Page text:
First, it’s important to know how the Star Wars canon timeline works. Star Wars years follow a similar logic that our real-world years do: We have BC and AC, Star Wars has BBY and ABY (before and after the Battle of Yavin, when Luke blows up the Death Star in A New Hope).
Ahsoka takes place in 9 ABY, five years after the events of Return of the Jedi and during the same year as The Mandalorian and The Book of Boba Fett. There are some rumors that the series will have a time jump, not unlike the ending of Rebels, and there’s also the likelihood that it will attempt to clarify a very heady Star Wars concept called The World Between Worlds.
Grand Admiral Thrawn is that blue guy everyone was freaking out about back in July when he made his live-action debut in the official Ahsoka trailer. In Rebels, Thrawn was voiced by Lars Mikkelsen (yes, he’s Mads’ brother, and he also plays Stregobor in The Witcher Netflix series), and he’s reprising the role for the Ahsoka series, much to fans’ delight. Thrawn is an interesting guy—he’s a non-human who reaches an impressively high rank within the Empire, thanks in large part to his tactical prowess and ability to be one step ahead of the Rebels. He also, weirdly, loves art from other cultures (how very colonizer of him), and he’s considered the “Heir to the Empire.” In fact, he first appeared in a 1991 novel of that name by Timothy Zahn, and though that book is no longer canon, Thrawn quickly became a fan favorite, and he was re-introduced into canon continuity via Star Wars Rebels and a new set of books by Zahn in the mid-2010s.
In Rebels, he’s pulled into hyperspace by Jedi Ezra Bridger and disappears, the foundation of the Empire going with him. But, it’s clear from the Ahsoka trailer that those who believed in Thrawn are trying desperately to bring him back to fill the vacuum left by the Empire’s demise.
Hera Syndulla and Sabine Wren are long-time Rebel allies. Hera is a Twi’lek female pilot and revolutionary, the daughter of rebels who inherited their fight against the Empire. She owns the astromech droid and known menace, Chopper. She also had a lengthy and beautiful love affair with Jedi Kanan Jarrus, who died protecting her from a massive explosion in the final season of Rebels.
Sabine Wren has very close ties to Bo-Katan Kryze, a central character in The Mandalorian. Sabine was once a cadet at the Empire’s academy on Mandalore, where she worked to build weapons that were then used against her own people. She fled the planet and was branded a traitor by the Empire, working as a bounty hunter until being discovered by Hera and Kanan Jarrus. She joined their fight and eventually found the Darksaber, an ancient Mandalorian weapon which purportedly had the power to unite the Mandalorian people. She wielded it for a time before bestowing it to Bo-Katan Kryze, whose struggle with the Darksaber continues in The Mandalorian TV series.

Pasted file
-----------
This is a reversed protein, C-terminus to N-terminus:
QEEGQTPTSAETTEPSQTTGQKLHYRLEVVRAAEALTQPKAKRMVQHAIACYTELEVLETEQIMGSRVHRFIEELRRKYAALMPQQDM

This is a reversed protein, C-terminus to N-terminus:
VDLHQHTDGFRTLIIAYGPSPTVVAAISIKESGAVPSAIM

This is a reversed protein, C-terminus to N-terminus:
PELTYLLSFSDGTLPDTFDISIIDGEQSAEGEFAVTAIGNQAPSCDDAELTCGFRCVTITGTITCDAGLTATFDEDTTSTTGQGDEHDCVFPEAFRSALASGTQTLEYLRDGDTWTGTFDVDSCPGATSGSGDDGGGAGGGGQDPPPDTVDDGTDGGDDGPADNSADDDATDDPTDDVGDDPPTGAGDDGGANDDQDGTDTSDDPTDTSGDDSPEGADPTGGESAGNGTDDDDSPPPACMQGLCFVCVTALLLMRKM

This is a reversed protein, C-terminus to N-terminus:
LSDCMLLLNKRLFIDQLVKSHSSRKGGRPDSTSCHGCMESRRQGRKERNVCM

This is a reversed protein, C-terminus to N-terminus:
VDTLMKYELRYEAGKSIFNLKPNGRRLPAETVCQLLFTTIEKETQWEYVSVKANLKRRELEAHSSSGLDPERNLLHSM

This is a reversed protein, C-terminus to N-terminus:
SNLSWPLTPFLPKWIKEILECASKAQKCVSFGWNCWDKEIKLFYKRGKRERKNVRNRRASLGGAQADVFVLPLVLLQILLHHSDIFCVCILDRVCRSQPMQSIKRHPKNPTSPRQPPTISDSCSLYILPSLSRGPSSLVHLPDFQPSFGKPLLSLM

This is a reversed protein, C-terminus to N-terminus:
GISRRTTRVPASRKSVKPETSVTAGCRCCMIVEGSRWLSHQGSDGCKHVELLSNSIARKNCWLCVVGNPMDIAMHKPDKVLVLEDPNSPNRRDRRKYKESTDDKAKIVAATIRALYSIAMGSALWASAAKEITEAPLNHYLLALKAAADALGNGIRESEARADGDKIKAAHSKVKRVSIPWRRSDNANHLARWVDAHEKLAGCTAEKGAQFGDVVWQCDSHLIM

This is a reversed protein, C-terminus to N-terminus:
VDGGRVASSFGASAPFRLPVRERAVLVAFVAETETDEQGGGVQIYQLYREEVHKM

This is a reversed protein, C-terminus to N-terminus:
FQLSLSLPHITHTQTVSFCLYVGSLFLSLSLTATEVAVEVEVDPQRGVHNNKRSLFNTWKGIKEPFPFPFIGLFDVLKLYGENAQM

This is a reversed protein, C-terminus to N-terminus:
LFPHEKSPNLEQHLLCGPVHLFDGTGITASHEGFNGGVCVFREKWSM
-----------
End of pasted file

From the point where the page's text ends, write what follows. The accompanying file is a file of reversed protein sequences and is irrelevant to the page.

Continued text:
The Ahsoka series’s trailers are jam-packed with characters from Rebels, and the general conceit (Thrawn is trying to return to power, and Ahsoka, Hera, and Sabine need to stop it) feels like it picks up right where Rebels left off. The final scene in Rebels (which finished airing back in 2018), took place after a time jump—Ezra had been missing for years (him and Thrawn disappeared at the same time), Sabine was living on his home planet Lothal, and Ahsoka arrived to pick Sabine up so they could go search for Ezra together.
With Ezra and Thrawn both trying to return to their respective fights, we’re in a natural narrative place for Ahsoka to pick up and continue those threads.
This is purely speculation, but I believe that we’ll get a lovely flashback between Ahsoka and Anakin, not unlike the one in 2022’s Kenobi limited series. The Anakin Skywalker Renaissance is upon us, after all, with fans rallying behind Hayden (who was lambasted for his performance in the prequels back in the aughts) and his portrayal of the doomed Jedi. Ahsoka’s departure from the Jedi Order is, I’d argue, the true start of Anakin’s turn to the Dark Side, and seeing their dynamic play out in live-action would be a lovely touch.
Ahsoka debuts with two episodes on August 22 on Disney Plus.